Not all startups will scaleup. In fact, according to Forbes, 90 per cent will succumb to the many pitfalls involved in starting a business and end in failure.
But that’s another story.
How can those who do make it through those shaky first throes facilitate rapid growth? Or more specifically, where can they go to grow?
Successful scaleups are built upon the foundations of robust startup ecosystems; a scaleup is seen by many as the second, more established stage of innovation whereby companies begin to live out the business model defined in their startup phase. Scaleups seek to stimulate growth in terms of market access, revenue streams and employee count, with the financial aim of rewarding investors by being acquired by an M&A or IPO.
How do businesses go about achieving these things?
First and foremost, they need a space in which to grow, as well as access to business support.
Moving on up, moving on out
These days, many startups begin their journeys in coworking spaces (shared offices), accelerators or incubators. These spaces act as catalysts for business growth, helping fledgling enterprises to get off the ground by providing investment, mentoring and technical skills. Across the UK, 205 incubators and 163 accelerators support an estimated 3,450, and 3,660 new businesses a year respectively, according to research by Wired. But what happens once the ‘incubation period’ – usually anywhere between 3 – 12 months – is up?
There are a few options available.
Move into a private office in a coworking space
Coworking spaces are no longer the sole domain of startups.
Speaking to SmallBusiness.co.uk, Adam Blaskey, founder and CEO of the flexible workspace operator The Clubhouse explains, ‘The perception is that co-working spaces are just for boot-strapping, start-up entrepreneurs in their twenties.
At The Clubhouse, our members are very different – they are not first time entrepreneurs but those leading growing SMEs and larger corporates who are now realising they can also work flexibly and in a more cost effective way. Furthermore, their employees are becoming increasingly demanding when it comes to the location, design and environment of their workspaces.’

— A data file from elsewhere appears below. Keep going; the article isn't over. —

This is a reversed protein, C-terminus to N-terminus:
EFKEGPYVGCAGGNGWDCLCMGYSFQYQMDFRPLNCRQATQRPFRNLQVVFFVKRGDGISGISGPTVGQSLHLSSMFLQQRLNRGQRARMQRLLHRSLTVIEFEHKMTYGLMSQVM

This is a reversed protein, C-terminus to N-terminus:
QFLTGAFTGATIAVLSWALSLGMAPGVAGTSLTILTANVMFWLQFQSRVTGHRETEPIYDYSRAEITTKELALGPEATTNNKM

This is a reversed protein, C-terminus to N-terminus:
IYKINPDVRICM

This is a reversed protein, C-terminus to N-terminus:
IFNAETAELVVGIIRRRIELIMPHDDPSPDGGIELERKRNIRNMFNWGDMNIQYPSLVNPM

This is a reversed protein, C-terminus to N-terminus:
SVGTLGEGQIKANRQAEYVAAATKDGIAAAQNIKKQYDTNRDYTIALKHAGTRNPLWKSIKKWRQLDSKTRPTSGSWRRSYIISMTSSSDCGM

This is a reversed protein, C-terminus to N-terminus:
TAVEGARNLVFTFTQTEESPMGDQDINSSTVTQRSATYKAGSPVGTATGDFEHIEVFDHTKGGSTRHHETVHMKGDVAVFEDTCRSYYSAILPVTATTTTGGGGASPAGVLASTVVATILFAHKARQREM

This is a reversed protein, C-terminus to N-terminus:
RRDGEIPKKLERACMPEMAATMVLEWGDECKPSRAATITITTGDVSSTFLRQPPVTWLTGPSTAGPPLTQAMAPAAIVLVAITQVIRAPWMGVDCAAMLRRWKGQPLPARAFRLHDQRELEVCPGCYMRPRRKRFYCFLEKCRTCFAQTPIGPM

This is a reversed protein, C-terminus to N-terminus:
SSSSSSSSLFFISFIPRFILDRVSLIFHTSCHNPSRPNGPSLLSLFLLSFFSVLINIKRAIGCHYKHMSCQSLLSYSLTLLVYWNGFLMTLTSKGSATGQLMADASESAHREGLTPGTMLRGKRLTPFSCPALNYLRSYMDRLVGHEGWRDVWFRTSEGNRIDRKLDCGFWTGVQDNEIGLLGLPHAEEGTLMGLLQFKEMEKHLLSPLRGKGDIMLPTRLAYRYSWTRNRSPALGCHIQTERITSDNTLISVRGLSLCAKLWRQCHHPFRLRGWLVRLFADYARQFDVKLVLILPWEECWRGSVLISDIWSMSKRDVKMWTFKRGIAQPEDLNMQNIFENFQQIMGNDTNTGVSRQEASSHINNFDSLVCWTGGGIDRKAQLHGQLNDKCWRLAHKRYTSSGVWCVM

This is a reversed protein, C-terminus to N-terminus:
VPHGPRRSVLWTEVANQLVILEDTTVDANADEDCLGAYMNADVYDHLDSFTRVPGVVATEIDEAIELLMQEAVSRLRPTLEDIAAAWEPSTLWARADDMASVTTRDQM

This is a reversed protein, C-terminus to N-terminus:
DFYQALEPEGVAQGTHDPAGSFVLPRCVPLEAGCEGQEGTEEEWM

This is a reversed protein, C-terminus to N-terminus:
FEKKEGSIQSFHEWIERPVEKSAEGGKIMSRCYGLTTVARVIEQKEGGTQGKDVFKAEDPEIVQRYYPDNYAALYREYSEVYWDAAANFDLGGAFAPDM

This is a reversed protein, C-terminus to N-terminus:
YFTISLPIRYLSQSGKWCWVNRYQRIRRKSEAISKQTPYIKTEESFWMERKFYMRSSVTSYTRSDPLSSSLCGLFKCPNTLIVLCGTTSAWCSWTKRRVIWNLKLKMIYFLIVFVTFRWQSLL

Many workspaces that fall under the ‘coworking’ category also contain private offices for SMEs and scaleups requiring a secure area, like this one near Bloomsbury Square.
The flexible nature of coworking means companies who need to take on more desk space can do so at short notice.
Find an incubator for scaleups
Established incubators and accelerators now offer services across the entire innovation life-cycle. The focus isn’t just on startups, but helping businesses to sustain growth by offering leadership and entrepreneurship development programmes.
Search Office Space recently visited Plexal, a collaborative innovation centre located in London’s Olympic Park that unites startups, scaleups, enterprises and academics.
Visitors can find their way around and see what’s on using the interactive board.
On-trend design and innovation elements make the space an exciting place to work.
Different workspaces accomodate different ways of working.
Consider the serviced office option
Serviced offices experienced a record year of growth in terms of popularity and investment last year. The total number of centres offering flexible workspace grew by 11 per cent across the country in 2015/6, and the UK remains the largest and most mature serviced office market globally.
Flexible workspace has earned its position as an attractive sub-sector within the commercial real estate market and has emerged as a distinct asset class for investors. Why? Because serviced offices are well-designed, highly convenient and offer flexible tenancy agreements – great news for scaleups who want to minimise risk.
It’s not just startups and SMEs getting on board with flexible workspace. Larger organisations are making the switch, enticed by features such as large meeting rooms and client concierge services.
Learn more about the benefits of a serviced office.